In Honor of Valentines Day, Here's a List of the First Same-Sex Marriages Around the World

Gay marriage is legal in 28 countries. In honor of Valentines Day, we at Gaye are recognizing some of the first legal same-sex marriages from around the world.


NETHERLANDS



Leave it to the Nordic countries to beat us at - everything. The Netherlands were the first country in the world to legalize same-sex marriage. It came into law April 1, 2001 where four couples were married at the same time by the Mayor of Amsterdam, Job Cohen.


At the stroke of midnight, four couples - Anne-Marie Thus and Helene Faasen, Dolf Pasker and Gert Kasteel, and two other couples - one of whom had been together for 65 years - were married by the mayor of Amsterdam, Job Cohen, in the first legal gay marriage ceremony in the world. The ceremony was attended by 150 individuals including members of parliament and pink champagne and cake were served at the ceremony.

RUSSIA



Yevgeny Voitsekhovsky and Pavel Stotsko are the first and only gay couple in Russia after marrying in 2018. They found a loophole in the law when realizing that it did not list same-sex marriages as a reason not to recognize marriage. The couple married in Copenhagen and brought their license back to Russia to the register's office, who gave it a stamp of approval and labeled them married on their passports.


After going viral in Russia, the government denied that they had approved the marriage and the husbands were harassed and threatened. They have fled and become legal citizens of the Netherlands where they held hands in public for the first time.

SOUTH AFRICA

Though South Africa legalized same-sex marriages in 2006, Tshepo Cameron Modisane and Thoba Calvin Sithole are credited with having the first traditional gay marriage in South Africa in 2013. The two had originally met each other as students before falling out of touch and then meeting again at the gym months later.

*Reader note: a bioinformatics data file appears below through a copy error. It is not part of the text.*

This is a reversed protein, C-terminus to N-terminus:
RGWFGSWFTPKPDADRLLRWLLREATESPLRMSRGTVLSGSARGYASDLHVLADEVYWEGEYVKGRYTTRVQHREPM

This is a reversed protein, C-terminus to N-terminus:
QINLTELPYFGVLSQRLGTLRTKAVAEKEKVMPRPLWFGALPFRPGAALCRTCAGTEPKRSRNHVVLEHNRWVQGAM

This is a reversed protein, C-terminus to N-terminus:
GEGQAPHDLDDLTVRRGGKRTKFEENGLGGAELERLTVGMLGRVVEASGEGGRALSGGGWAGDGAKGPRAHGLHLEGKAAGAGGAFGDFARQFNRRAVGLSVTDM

Modisane, who is Twansa, and Sithole, who is Zula, dressed in their traditional attire and practiced cultural customs including family gift giving, cow sacrifices to honor ancestors and traditional dancing. The second part of the ceremony was a traditional western wedding.


“We see no reason to hide in darkness as if there is something to be ashamed about. Our marriage is largely symbolic and a sign that black gay men can commit and build family through a happy and loving marriage,” Modisane says. Technically speaking, park rangers Tony Halls and Vernon Halls-Gibb were the first couple to be married in South Africa on December 1st at 11 a.m., World Aids Day.



UNITED STATES



After 20 years together Marcia Kadish and Tanya McCloskey were married at the Cambridge City Hall in Boston May 17, 2004. The two women said that after so long they had already felt married and that this was just a legal thing, however they wanted to lead by example. McCloseky died Jan. 6, 2016 after a return of endometrial cancer, but the medical rights granted to married couples allowed Marcia Kadish to stay by her wifes side until the

end.

ARGENTINA


Argentina became the first country in Latin America to legalize same-sex marriage in 2010. Di Bello, 41, an executive at the Argentinian Red Cross, and Freyre, 39, executive director of the Buenos Aires AIDS Foundation, were the first married couple to be married in Latin America on December 28, 2009.


The two met at an HIV conference and are both HIV positive. At their ceremony the two wore red ribbon scars to represent the HIV cause. The marriage of the two LGBT activists was extremely important at the time due to the countries Roman-Catholic roots. The two men have since divorced.

NORTH IRELAND



The newest in he old of first same-sex marriages is Robyn Peoples and Sharni Edwards who were married Feb. 12, 2020 in Carrickfergus, County Antrim. The two women had met in a gay bar in Belfast and has since been together for five years before legally wedding.


"Our love is personal but the law which said we couldn't marry was political," Peoples said, "We are delighted that with our wedding, we can now say that those days are over. While this campaign ends with Sharni and I saying 'I do', it started with people saying 'No' to inequality. By standing together, we've made history."



There are so many stories of love, all of them precious and most importantly equal. We Gaye wish you all a very happy Valentines Day!

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